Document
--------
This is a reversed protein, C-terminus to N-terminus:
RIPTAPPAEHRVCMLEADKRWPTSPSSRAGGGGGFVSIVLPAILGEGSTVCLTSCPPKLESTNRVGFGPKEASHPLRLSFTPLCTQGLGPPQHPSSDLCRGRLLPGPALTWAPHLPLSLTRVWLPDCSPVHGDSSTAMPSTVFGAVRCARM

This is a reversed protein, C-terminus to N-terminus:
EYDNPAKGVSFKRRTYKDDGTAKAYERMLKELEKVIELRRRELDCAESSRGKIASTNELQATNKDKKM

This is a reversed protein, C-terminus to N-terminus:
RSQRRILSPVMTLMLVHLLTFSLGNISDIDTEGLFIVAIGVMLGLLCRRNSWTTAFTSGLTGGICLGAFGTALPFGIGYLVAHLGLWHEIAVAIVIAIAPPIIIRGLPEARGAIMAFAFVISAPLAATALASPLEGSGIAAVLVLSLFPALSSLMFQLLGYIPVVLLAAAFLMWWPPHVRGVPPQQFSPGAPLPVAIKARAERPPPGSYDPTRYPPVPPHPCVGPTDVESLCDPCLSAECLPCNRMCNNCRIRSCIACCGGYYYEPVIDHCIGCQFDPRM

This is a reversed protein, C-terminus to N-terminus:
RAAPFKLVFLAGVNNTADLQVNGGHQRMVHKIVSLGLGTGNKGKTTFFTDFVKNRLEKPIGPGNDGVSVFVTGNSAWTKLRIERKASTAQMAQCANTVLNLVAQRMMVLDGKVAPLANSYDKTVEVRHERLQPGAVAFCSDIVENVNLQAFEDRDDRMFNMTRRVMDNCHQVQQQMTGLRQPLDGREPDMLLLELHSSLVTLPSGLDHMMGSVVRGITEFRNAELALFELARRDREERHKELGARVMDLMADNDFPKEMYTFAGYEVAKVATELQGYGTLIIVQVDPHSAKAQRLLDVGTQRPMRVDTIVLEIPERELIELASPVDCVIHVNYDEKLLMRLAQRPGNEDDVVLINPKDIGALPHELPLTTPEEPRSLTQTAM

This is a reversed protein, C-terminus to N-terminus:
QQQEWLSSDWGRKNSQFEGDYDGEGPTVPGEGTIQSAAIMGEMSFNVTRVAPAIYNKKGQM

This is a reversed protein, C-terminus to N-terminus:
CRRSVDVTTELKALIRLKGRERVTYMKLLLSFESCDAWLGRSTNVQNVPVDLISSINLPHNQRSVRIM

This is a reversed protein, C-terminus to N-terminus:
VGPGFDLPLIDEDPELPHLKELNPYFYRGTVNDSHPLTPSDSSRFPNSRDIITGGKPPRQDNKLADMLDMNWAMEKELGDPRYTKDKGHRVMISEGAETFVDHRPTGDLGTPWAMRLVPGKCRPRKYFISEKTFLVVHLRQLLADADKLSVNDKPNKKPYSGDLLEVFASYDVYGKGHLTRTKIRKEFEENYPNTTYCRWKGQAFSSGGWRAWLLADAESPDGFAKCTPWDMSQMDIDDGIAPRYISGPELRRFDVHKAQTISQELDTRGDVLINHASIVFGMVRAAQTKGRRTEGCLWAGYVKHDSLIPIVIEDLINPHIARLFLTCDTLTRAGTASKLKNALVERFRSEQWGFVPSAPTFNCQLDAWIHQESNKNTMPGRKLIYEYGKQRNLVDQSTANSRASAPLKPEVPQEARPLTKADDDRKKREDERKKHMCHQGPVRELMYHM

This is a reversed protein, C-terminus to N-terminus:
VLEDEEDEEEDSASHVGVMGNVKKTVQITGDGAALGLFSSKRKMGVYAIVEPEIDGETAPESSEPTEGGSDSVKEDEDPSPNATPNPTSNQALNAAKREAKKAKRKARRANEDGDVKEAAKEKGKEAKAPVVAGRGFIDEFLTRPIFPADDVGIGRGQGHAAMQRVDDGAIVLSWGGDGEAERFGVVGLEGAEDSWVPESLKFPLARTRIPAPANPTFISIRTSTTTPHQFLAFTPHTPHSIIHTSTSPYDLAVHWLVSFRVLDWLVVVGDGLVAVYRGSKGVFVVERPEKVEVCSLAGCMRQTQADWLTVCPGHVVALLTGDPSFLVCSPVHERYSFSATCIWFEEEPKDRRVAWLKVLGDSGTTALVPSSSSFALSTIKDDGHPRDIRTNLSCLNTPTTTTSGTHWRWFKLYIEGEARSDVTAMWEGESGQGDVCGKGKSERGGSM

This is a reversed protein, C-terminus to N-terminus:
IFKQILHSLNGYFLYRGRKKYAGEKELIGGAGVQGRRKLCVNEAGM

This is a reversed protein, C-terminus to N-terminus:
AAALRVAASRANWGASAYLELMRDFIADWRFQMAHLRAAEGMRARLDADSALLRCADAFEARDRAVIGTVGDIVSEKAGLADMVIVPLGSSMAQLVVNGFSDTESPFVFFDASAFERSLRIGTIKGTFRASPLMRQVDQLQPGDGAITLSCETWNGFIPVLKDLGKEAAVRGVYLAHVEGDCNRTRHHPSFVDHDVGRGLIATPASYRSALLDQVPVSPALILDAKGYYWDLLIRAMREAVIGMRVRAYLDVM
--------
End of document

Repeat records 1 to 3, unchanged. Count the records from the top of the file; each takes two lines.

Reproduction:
This is a reversed protein, C-terminus to N-terminus:
RIPTAPPAEHRVCMLEADKRWPTSPSSRAGGGGGFVSIVLPAILGEGSTVCLTSCPPKLESTNRVGFGPKEASHPLRLSFTPLCTQGLGPPQHPSSDLCRGRLLPGPALTWAPHLPLSLTRVWLPDCSPVHGDSSTAMPSTVFGAVRCARM

This is a reversed protein, C-terminus to N-terminus:
EYDNPAKGVSFKRRTYKDDGTAKAYERMLKELEKVIELRRRELDCAESSRGKIASTNELQATNKDKKM

This is a reversed protein, C-terminus to N-terminus:
RSQRRILSPVMTLMLVHLLTFSLGNISDIDTEGLFIVAIGVMLGLLCRRNSWTTAFTSGLTGGICLGAFGTALPFGIGYLVAHLGLWHEIAVAIVIAIAPPIIIRGLPEARGAIMAFAFVISAPLAATALASPLEGSGIAAVLVLSLFPALSSLMFQLLGYIPVVLLAAAFLMWWPPHVRGVPPQQFSPGAPLPVAIKARAERPPPGSYDPTRYPPVPPHPCVGPTDVESLCDPCLSAECLPCNRMCNNCRIRSCIACCGGYYYEPVIDHCIGCQFDPRM